Rather than meet workers in the middle, Crystal Sugar countered with no notable changes to its offer, and workers have voted twice to reject it since the lockout began. They say Crystal Sugar insists on contract language that will give management the authority to contract out union members' jobs, ignore seniority in personnel decisions and bypass hard-fought grievance procedures.

Although Crystal Sugar seeks to strip its workers of their safety net, the farmer-owned cooperative is lobbying Congress fiercely to protect a safety net of its own.

Provisions in the farm bill known as the sugar program keep sugar prices artificially high by limiting domestic producers' exposure to foreign competition. Many in Congress view the sugar program as an unnecessary intervention in the free market, but supporters call it a necessary boost for rural economies.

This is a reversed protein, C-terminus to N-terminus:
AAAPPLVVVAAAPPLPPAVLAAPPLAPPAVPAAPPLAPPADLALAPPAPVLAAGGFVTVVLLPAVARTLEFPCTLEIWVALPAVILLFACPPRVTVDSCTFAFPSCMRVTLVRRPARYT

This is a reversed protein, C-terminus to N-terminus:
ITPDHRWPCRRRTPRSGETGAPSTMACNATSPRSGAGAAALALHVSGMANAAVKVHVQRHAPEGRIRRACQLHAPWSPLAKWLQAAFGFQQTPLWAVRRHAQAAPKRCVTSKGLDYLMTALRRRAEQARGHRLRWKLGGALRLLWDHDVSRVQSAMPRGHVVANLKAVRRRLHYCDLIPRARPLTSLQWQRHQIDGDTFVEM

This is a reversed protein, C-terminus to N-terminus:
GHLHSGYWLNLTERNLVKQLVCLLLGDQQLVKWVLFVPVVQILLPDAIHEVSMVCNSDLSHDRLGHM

Those supporters include many urban, pro-labor lawmakers like Ellison and McCollum. But with the current farm bill having expired at the end of September, Crystal Sugar's lockout isn't helping efforts to get a new farm bill passed into law.

The lockout "isn't in the best interests of working people, and it's not in the best interests of the sugar program," said Bill Harper, McCollum's chief of staff.

Ellison said the labor dispute is "pulling apart the building blocks of a good relationship" that has served workers and farmers well in the past.

"The company and the workers have always been supportive of the sugar program because it's made the company profitable and, historically, has allowed the company to pay the workers in a way that's fair," Ellison said. "If they want to break that arrangement, it's not going to help anyone."